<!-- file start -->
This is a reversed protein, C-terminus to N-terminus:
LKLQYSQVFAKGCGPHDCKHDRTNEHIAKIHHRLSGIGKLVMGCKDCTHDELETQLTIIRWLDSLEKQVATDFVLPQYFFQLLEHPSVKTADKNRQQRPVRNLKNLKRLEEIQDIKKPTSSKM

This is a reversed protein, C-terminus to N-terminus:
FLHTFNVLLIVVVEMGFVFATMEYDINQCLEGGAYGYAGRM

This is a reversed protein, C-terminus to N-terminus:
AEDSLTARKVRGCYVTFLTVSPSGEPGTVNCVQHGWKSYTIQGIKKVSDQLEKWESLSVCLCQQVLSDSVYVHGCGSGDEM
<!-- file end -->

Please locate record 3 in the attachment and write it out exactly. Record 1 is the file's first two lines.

This is a reversed protein, C-terminus to N-terminus:
AEDSLTARKVRGCYVTFLTVSPSGEPGTVNCVQHGWKSYTIQGIKKVSDQLEKWESLSVCLCQQVLSDSVYVHGCGSGDEM